Thoughts?  Suggestions?  Or maybe this post will just turn into one big rhetorical rant, and I'm ok with that too.
[image from this ten on ten, when I had pencils in my classroom]


  1. I teach elementary, and we switch, so I promise it isn't just a middle school issue! :-) I teach 3 periods of reading and the pencil issue also drives me crazy. I tried taping colored duct tape to the end of it by the erasers so I could spot my pencils as they were walking out the door, or so they could be returned later if they just forgot. Eventually, I turned to pushing the desks into tables in my room and having a supply tub in the middle of the table. In the tub, I put plastic cups to hold the various supplies: pencils, scissors, dry erase markers, regular mrakers, etc. Each week, a different student is the table leader and it is their responsibility to count each of the cups while we are packing up. I just give the quick reminder, "Table leaders, check your tubs!" You'd be surprised at how good they are at hunting down the missing objects in order to do their job well, and I never have to chase after missing pencils. I honestly think most of the time, the kids who haven't returned the pencil just haven't thought about it and hearing the reminder (plus knowing someone is going to be looking for it) helps them to return the pencil.

  2. I second Kim A on the issue being a problem in elementary areas as well as secondary. I teach second grade and my students continuously fail to come to class with all the essentials needed, including pencils, composition notebooks, and pencil sharpeners. The struggle remains every day to get my students what they need in order to work, and it is a HUGE time waster. The idea of putting colorful duct tape on the end of each pencil to know whether it is mine or not is a good idea for those schools whose students won't remove it in order to keep the pencil that their parents can't afford anyway. At the school in which I teach, some students simply do not care if they are unprepared, for they know it'll be given to them. Most students I teach hate it though, and want to achieve. I find most of what teaching teaching our kids to CARE. THIS IS THE BIGGEST CHALLENGE.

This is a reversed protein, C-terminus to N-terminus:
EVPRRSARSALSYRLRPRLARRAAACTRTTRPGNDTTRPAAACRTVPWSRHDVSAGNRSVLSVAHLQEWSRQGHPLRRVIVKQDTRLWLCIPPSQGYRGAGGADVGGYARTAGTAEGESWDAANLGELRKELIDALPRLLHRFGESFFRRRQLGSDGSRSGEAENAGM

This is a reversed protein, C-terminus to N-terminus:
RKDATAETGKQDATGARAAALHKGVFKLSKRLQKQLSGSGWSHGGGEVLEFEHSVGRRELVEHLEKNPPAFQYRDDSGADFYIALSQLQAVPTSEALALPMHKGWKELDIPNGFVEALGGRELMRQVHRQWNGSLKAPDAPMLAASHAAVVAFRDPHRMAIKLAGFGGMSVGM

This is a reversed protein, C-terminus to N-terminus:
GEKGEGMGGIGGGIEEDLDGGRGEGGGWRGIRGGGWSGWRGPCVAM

3. Yes ladies, I do agree that being unprepared is an issue in elementary too, that's where I started my career and know all too well! However, I just seemed like I could figure out a system that worked better when they stayed in my room all day, not the constant in and out. And yes, Kristin, I do agree that the biggest challenge is getting them to care. I thinks maternity leave has really thrown this group off. They had a hard time while I was gone and now that I'm back we still haven't bonded like we would have if I was there all year! Maybe I just need to take a breath and ride out these last 7 weeks!!!

  4. A system that I saw that worked really well with middle school students involved plastic pencil boxes like these: A pencil, an eraser, and a highlighter were inside each of the boxes. If a student forgot to bring something for class, she would leave her agenda next to the bin of pencil boxes, and take one of the boxes with everything in it. At the end of the lesson, she would bring the box back and pick up her agenda. I saw this in a classroom when I was substitute teacher, and it impressed me because no student sat there unprepared while I tried to start a lesson, or interrupted me or other students to ask for supplies. Knowing this particular teacher, I think she made the students realize that it's not okay to come unprepared to class, but if you do, don't call attention to yourself as you fix the problem.